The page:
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For Medicare, which provides health care for senior citizens, Ryan wisely suggests getting rid of the current system, in which payments are made for every procedure performed with no cap or restraint on overall spending. Instead, Ryan proposes shifting to subsidizing premiums for seniors, who would then choose from a range of plans that best suit their needs. The phase-in of this shift would take place over the next 10 years (those 55 years and older will stay in the current system), allowing for transition. By subsidizing premiums rather than covering payments for services rendered, Ryan's plan will ostensibly make seniors and their doctors think twice before ordering up whatever test or procedure they might want at a given moment. Injecting pricing into the health care system is the only way to bring prices down and his plan should help that along. In a more combative gesture, the plan also zeroes out spending on the new health care law (see S-3 here).
The other good conceptual element to the Ryan budget? He calls for simplifying the income tax by reducing the number of brackets and ending tax expenditures such as the mortgage-interest deduction. And he wants to reduce the corporate income tax from its current 35 percent rate to 25 percent, a figure that would make the U.S. competitive with other developed countries. That's all good, though it's worth pointing that the budget plan, while calling for any tax reforms to be neutral in relation to revenue raised as a percentage of GDP, has essentially no specifics in it beyond the corporate tax rate.
Here's a video that Ryan made about the issues that he says his budget addresses:
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For all of its focus on the right issues—including a debt crisis that is no longer looming but already upon us—Ryan's budget fails to deliver on spending reductions in a number of ways. For starters, it's not overly useful as a document designed to map out what the government should be spending in the next fiscal year. As noted above, it stipulates that we need a radical overhaul of tax brackets but then fails to deliver specifics on what should happen for individual income taxes. It raises the need for entitlement reform that will mostly take place after the period which it covers ends, thereby starting a debate over Medicare that it doesn't really address (other than by talking about preserving Medicare funds from "raids" on it to pay for ObamaCare). In these problems, it is clearly a condensed version of the longer Road Map rather than a stand-alone document that speaks to the budgeting process rather than a larger conversation.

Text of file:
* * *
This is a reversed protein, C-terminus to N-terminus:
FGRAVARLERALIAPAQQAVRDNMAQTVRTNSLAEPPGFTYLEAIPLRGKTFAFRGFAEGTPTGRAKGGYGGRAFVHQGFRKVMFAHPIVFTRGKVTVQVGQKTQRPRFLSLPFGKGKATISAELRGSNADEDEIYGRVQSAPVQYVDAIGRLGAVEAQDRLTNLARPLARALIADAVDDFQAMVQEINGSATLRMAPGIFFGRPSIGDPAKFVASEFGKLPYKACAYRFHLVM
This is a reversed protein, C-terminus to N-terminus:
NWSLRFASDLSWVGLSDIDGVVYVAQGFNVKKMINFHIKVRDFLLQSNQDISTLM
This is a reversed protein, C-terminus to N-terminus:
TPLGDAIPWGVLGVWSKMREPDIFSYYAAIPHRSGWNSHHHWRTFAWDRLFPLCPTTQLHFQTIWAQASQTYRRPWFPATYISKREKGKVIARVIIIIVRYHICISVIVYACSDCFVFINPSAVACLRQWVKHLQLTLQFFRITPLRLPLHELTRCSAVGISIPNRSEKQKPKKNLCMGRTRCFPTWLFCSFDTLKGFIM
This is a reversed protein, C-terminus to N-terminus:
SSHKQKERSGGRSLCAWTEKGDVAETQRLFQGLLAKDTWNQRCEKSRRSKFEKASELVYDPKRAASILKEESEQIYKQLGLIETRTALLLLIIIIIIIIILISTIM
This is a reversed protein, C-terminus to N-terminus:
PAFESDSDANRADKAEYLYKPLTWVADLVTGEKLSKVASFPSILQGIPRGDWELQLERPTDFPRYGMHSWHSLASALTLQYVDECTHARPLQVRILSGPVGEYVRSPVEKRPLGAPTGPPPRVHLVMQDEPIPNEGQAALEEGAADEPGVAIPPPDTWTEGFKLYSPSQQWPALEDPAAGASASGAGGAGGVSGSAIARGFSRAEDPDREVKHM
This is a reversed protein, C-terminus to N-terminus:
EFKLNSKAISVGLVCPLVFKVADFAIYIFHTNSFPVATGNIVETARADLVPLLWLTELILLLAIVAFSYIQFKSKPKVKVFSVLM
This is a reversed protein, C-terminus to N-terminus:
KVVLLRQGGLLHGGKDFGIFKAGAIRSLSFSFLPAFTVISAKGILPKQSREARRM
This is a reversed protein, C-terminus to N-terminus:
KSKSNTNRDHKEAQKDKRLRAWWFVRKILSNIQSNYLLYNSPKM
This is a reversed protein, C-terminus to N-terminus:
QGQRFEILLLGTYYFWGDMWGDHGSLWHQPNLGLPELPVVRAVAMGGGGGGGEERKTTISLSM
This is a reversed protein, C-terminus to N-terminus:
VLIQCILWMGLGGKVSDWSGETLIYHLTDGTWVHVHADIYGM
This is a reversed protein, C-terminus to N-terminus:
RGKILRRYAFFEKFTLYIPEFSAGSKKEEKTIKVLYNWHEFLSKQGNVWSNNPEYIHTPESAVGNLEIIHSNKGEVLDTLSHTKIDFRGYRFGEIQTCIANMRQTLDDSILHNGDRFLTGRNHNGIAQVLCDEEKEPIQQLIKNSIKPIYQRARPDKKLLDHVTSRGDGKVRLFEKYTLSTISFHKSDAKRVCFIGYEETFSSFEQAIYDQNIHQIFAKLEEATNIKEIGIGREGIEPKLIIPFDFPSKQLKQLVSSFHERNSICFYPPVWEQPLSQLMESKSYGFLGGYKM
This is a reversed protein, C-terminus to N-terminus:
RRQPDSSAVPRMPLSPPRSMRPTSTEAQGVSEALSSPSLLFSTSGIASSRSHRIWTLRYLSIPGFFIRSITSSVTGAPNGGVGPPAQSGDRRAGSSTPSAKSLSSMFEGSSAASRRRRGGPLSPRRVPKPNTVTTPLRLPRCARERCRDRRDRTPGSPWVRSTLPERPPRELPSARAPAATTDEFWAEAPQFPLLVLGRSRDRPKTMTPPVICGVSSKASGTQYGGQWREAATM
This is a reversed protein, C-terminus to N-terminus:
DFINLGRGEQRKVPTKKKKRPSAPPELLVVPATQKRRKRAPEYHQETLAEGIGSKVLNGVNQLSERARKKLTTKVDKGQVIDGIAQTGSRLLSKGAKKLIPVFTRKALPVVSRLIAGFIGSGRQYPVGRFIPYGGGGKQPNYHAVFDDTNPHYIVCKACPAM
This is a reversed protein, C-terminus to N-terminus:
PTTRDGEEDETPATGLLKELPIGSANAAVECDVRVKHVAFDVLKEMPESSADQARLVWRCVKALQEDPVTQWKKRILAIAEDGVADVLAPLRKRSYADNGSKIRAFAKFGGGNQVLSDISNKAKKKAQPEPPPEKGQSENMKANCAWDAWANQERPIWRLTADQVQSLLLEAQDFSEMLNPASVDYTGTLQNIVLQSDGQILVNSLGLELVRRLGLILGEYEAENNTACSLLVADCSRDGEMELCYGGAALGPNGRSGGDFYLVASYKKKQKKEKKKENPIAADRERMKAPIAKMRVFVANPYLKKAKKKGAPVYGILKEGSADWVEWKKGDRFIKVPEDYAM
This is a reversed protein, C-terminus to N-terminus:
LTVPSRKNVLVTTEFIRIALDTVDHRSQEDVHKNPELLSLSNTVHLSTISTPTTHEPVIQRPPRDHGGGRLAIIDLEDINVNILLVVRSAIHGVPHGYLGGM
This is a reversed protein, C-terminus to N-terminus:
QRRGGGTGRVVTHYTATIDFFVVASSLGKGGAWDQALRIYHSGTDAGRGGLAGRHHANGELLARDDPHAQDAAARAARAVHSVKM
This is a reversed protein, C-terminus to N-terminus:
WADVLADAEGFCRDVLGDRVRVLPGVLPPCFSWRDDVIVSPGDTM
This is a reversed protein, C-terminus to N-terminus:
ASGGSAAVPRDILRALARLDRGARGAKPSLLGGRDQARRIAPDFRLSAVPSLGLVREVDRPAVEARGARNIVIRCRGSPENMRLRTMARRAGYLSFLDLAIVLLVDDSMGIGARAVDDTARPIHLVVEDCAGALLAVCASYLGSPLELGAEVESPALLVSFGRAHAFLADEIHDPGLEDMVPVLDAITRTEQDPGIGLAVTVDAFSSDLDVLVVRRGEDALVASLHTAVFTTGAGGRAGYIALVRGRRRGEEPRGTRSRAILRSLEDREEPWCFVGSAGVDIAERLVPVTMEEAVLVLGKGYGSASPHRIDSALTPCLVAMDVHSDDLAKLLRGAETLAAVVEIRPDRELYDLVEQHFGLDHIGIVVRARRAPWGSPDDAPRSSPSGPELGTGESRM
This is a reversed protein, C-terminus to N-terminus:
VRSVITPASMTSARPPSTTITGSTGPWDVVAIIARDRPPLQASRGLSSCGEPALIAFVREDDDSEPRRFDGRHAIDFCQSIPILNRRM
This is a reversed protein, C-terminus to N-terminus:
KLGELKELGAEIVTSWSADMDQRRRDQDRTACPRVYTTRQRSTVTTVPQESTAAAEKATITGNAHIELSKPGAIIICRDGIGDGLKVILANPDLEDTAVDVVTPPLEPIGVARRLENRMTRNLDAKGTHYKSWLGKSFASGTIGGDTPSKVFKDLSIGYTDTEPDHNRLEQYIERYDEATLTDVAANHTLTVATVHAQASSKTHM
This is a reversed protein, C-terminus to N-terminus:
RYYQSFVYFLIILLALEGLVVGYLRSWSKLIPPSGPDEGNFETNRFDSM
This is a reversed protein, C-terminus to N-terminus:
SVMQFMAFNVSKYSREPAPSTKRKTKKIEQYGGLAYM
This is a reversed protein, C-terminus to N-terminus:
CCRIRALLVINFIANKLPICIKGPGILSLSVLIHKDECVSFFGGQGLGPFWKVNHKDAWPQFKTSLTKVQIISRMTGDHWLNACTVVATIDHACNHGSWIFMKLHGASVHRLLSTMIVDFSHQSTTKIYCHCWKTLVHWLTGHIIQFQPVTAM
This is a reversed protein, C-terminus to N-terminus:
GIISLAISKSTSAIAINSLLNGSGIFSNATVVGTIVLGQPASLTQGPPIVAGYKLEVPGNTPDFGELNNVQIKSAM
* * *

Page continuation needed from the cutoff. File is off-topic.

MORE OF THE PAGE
For all the talk about bringing some basic sanity back to fiscal policy, the budget proposes spending over the next decade that averages out to 20.5 percent of GDP. That's more than 2.5 percentage points higher than the average amount of revenue raised as percentage of GDP since World War II (which has come in slighlty below 18 percent of GDP). Part of the problem is due to defense spending, which Ryan does not put on the table. He proposes spending $801 billion on "security" and the "global war on terror" in 2012 and $838 billion (in nominal dollars) in 2021. Over the same time period, non-defense discretionary spending goes from $482 billion to $422 billion. Along with entitlement spending, defense is the largest category of expenditures. When you're looking to restrain spending, you need to go where the money is, so it's simply wrong to suggest that defense spending—much of which has little to nothing to do with actually protecting American lives and property—be kept inviolate if we are in fact out of money. Defense spending has risen dramatically and not simply because of wars in Iraq and Afghanistan that even supporters acknowledge have been incompetently prosecuted. Combat operations add to the problem, but it is hardly the only driver here.
And, needless to say, defense spending, like all contemporary spending levels, are starting from massively inflated totals. So when Ryan brags about bringing "spending on domestic government agencies to below 2008 levels," it's a mostly empty boast.
Another empty boast in the plan is a report from the Heritage Foundation that says following Ryan's "Road Map" would lead to a massive increase in economic growth, and a 4 percent unemployment rate in 2015 and a 2.8 percent rate in 2021. While it's true that any gesture toward fiscal restraint would be welcomed by investors and actors in the domestic and international economy, such patently specific, ludicrous, and ahistorical rates can't be taken seriously. Unemployment reached 4 percent in 2000, an exceptionally rare year indeed that 2015 is unlikely to repeat. The most recent year that the unemployment rate dipped below 3 percent was 1944. This is the sort of "support" which distracts from meaningful conversation.